The National University of Singapore (NUS) held a town hall meeting on Thursday, April 25 to address the recent outrage over the university's handling of sexual harassment cases.
However, judging from student responses, the town hall was less than satisfactory.
Instead of offering clarity and direction, the town hall left students angry and frustrated, mainly for a few reasons:
1) Panel deferred to the review committee repeatedly
Students were unhappy about how the panel deferred questions to the review committee instead of answering them directly.
The panel consisted of Professor Florence Ling, Vice Provost (Student Life) and Associate Professor Peter Pang, Dean of Students.
Celestine Chua from the University Counselling Services was also present.
In response to undergraduate Monica Baey's case, the university announced that it will convene a committee to review its current disciplinary and support frameworks.
Pang and Ling referred to the committee several times when faced with various questions, according to Isaac Neo, a 25-year-old final year political science student who also attended the town hall.
This included queries on whether the university will consider expelling Nicholas Lim to set a precedent or propose a no-tolerance policy, similar to that of Stanford University.
2) The review committee has not been formed
Students were unhappy that the review committee has not yet been formed, despite it being five days since NUS announced it.
According to Neo, a student asked if the number of students on the review committee will be expanded.
Pang said that there will be two students on the review committee as well as members of alumni.
Pang added that the "detailed terms of reference for the committee" are not out.
3) The panel was out of touch with students
Students felt that a lot more needed to be done for the university administration to get an accurate sense of what the student body wants.
Chua also reportedly cut a student off, when the student spoke out on being molested by a senior in the Faculty of Science in 2016
Even though the student agreed to speak publicly about her experience, Chua went on to ask if she would like to speak about it in a "safe space" instead -- effectively cutting the student off.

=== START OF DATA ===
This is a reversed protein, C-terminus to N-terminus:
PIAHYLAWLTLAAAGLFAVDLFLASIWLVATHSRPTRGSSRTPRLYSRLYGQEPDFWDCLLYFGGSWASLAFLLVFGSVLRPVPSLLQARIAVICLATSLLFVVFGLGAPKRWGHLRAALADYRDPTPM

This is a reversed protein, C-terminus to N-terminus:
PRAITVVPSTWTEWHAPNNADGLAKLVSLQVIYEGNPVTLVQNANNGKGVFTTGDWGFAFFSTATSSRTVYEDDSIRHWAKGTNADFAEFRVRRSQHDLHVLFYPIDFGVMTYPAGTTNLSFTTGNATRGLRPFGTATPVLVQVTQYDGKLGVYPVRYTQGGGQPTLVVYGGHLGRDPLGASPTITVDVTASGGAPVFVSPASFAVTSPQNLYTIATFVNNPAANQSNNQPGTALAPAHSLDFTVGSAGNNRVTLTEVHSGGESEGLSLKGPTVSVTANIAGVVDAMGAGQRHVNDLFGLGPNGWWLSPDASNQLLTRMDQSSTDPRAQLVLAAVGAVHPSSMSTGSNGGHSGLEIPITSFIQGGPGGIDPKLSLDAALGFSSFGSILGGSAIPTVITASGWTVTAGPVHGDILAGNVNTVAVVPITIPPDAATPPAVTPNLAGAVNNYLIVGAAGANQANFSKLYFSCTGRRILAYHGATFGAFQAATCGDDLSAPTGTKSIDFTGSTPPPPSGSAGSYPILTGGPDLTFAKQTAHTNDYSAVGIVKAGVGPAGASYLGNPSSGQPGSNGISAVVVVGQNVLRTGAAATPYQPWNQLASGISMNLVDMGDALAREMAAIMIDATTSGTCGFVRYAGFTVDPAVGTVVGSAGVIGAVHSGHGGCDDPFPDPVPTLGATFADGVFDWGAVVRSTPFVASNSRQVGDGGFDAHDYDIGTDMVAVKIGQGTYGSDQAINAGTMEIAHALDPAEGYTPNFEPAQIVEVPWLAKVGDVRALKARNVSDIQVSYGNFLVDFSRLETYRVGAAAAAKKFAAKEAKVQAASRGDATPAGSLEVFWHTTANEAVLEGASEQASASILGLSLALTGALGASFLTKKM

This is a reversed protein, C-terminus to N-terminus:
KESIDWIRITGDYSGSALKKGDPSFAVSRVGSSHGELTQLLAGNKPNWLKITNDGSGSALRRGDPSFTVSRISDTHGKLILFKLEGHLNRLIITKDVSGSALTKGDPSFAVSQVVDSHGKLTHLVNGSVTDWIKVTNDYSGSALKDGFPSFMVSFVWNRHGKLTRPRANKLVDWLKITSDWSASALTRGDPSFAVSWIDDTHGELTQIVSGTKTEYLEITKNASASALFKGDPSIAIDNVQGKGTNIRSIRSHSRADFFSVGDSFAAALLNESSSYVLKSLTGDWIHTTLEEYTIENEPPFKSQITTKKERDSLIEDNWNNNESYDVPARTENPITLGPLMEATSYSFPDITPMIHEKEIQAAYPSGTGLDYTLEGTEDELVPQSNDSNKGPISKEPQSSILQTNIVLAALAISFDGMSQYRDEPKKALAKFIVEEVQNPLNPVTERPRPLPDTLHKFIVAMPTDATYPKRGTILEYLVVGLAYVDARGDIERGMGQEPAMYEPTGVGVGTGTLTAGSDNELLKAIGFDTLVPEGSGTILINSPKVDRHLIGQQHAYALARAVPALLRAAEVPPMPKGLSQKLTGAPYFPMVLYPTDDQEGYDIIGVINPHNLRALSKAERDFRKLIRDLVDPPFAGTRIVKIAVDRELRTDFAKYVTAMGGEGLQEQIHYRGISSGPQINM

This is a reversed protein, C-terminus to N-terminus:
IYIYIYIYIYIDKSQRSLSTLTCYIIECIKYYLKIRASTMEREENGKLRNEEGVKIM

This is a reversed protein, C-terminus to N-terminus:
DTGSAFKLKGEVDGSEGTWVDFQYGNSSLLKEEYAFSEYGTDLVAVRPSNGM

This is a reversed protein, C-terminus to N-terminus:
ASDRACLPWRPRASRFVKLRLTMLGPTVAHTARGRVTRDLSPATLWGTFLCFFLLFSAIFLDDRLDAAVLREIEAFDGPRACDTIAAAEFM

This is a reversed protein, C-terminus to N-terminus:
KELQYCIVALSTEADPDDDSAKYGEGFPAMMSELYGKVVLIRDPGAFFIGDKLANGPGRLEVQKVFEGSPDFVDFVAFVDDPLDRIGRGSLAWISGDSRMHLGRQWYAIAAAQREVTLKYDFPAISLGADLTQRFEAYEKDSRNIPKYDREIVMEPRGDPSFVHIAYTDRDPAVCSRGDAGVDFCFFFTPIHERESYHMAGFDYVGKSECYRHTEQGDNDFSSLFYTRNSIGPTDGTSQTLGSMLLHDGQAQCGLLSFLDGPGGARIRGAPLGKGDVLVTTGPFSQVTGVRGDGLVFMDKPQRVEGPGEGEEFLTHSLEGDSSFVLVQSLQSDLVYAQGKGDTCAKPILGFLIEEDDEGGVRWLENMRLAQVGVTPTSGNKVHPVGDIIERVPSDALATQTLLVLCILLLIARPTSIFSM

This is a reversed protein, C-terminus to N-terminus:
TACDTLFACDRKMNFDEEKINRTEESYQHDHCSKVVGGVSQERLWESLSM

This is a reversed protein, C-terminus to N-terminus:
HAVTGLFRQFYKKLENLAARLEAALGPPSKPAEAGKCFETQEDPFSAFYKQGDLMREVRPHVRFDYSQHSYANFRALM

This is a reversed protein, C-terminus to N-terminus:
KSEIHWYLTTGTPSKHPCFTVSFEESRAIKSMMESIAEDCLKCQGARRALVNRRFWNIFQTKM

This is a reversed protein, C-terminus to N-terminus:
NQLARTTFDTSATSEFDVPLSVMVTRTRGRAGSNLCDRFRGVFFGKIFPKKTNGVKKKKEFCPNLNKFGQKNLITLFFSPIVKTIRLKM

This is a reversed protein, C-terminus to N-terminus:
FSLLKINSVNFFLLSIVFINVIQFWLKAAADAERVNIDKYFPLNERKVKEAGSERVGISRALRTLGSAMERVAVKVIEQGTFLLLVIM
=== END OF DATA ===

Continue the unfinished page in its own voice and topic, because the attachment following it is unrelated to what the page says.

To further illustrate the point that the administration is out of touch, two students claimed that Ling didn't even know what "doxxing" means:
4) Lack of top-down action
Pang and Ling, however, appear to be receptive to comments and suggestions by students.
According to Neo, Pang mentioned two immediate commitments: Centralising victim care and a vague promise to strengthen safety measures within the hostels.
He then asked students to continue providing feedback.
A student asked why the onus is on them to do so, and that why is the university not drawing on its resources of experts, and instead constantly asking students to recount their trauma for the school to take them seriously.
In response, Ling simply thanked the student for her feedback before ending the town hall meeting.
This is a sentiment reflected by students who attended:
To any other queries and suggestions, the panel shifted the onus to anyone but themselves. They referenced to the Review Committee endless times, and kept saying they need advice from the students. Why is the responsibility on us when this is your entire job?— Kirthana Ganeson (@idkirt) April 25, 2019
Neo also mentioned that when a sociology student asked for an elaboration on courses regarding sexual misconduct, Ling apparently replied: "Please tell me what to do."
Ling also reportedly mentioned that as a 55-year-old woman, she might not be able to understand what 20-year-olds are facing, hence she asked for suggestions on what the university should do.
5) Town hall was too short
Many students were also infuriated by how short the town hall was.
It lasted one-and-a-half hours.
Neo reported that the Student Union had tried to get the session extended, but the professors claimed that they had a meeting at 6.30 pm, and requested students to email their queries and comments instead.
This made some students feel that the session wasn't important enough to warrant more time, or that the town hall was lower in priority compared to other matters.
This was further exacerbated by the fact that there were still many students who wanted to speak on the topic, but could not:
Requests for the town hall meeting to be extended were not met, though another town hall with the review committee will be organised soon, CNA reported.
Top photo via CNA video